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A legacy of nature preserved in Harvard

Published on
01 July 2020

In the 1970s, Alice McCluggage and her family moved from the city to a homestead in Harvard, IL.

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The property, covering almost 19 acres, was perfect for keeping a large organic garden, as well as goats, chickens and sheep.

Alice taught homesteading techniques at McHenry County College. She belonged to the Alden Seed Group, where she procured the seeds to start a prairie on her property. As a part of the seed group, members helped her care for the prairie with periodic burns to keep the weeds and brush under control.

“I knew Alice from my days with the Alden Seed Group,” says TLC’s Linda Balek. “She lived alone in a small house in town, and one day she invited me to come out to her land in the country. We walked the oak woods and around the prairie, which was so beautiful. She told me the story of the home that had once stood there, but was now gone, burned to the ground in a fire that also tragically took the lives of her husband and son. After the fire in 1989, Alice moved into town, but kept the land and visited there often.”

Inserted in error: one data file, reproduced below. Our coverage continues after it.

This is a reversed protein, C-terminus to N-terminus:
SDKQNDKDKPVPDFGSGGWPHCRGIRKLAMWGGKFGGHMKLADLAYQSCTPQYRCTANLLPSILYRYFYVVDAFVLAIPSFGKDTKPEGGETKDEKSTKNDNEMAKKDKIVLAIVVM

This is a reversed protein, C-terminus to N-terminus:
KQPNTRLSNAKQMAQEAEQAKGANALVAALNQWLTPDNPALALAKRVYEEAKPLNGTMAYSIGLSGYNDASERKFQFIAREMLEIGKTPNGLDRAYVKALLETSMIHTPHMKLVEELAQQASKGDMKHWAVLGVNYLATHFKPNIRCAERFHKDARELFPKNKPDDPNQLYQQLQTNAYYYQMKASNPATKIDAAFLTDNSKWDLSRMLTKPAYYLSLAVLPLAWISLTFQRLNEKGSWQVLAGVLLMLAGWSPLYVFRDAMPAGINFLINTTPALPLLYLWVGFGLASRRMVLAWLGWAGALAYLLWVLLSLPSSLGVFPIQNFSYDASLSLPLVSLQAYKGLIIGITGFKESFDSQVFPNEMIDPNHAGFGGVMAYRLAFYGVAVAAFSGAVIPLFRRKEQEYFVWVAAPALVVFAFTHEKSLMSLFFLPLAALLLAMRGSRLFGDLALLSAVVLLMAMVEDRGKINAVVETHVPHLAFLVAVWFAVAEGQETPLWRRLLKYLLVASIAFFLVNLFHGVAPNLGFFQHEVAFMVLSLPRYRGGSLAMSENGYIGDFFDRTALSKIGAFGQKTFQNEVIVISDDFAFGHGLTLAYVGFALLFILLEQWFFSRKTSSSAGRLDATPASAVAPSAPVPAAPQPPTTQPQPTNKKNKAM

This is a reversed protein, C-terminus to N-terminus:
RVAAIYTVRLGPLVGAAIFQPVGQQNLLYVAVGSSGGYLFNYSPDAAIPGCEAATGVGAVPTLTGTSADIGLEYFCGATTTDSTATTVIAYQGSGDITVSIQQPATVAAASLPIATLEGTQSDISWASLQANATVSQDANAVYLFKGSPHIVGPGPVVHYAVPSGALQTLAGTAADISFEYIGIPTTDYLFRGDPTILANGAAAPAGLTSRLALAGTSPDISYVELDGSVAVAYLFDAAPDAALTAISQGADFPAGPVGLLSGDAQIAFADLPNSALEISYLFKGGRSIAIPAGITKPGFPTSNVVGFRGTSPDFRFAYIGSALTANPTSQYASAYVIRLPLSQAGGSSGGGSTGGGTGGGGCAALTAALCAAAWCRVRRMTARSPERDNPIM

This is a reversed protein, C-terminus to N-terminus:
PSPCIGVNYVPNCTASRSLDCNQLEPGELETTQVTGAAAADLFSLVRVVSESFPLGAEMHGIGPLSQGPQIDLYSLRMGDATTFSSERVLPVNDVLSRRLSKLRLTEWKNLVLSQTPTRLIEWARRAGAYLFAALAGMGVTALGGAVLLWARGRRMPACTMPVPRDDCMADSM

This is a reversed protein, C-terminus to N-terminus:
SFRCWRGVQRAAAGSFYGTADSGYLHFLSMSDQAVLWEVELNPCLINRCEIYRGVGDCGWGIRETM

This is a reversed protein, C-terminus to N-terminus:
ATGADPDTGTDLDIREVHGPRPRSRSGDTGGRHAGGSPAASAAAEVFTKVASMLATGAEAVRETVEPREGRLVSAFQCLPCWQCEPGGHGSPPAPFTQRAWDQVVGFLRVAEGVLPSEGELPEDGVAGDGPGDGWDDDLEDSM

Alice passed away in 2014, and the land was left to her daughters. Her daughter Pam made sure this special property was preserved with a conservation easement before it went to a new owner.

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A view of the oak woods that are now preserved for life in Harvard. 

The property includes nine acres of remnant oak woods, with old-growth trees as well as trees planted as part of the forestry program. The land is an oasis of wildlife habitat and scenic views in an area of conventionally farmed fields with little other habitat to offer. The easement is located within a half-mile of another TLC easement and is just west of Stone Mill Trail, providing connectivity of habitat. Becks Woods and Chemung Trail are also in the area.

Native plants that have made their home on the property include bloodroot, agrimony, gallium, white avens, bee balm, woodland rye, bluebells, wild geranium, trout lily, wild cucumber, pagoda dogwood, box elder, maple, white pine, cherry, walnut and oaks. 

Karen Kennedy purchased the property in May 2020 and the conservation easement was established upon closing, allowing a legacy of nature to be preserved for life in McHenry County.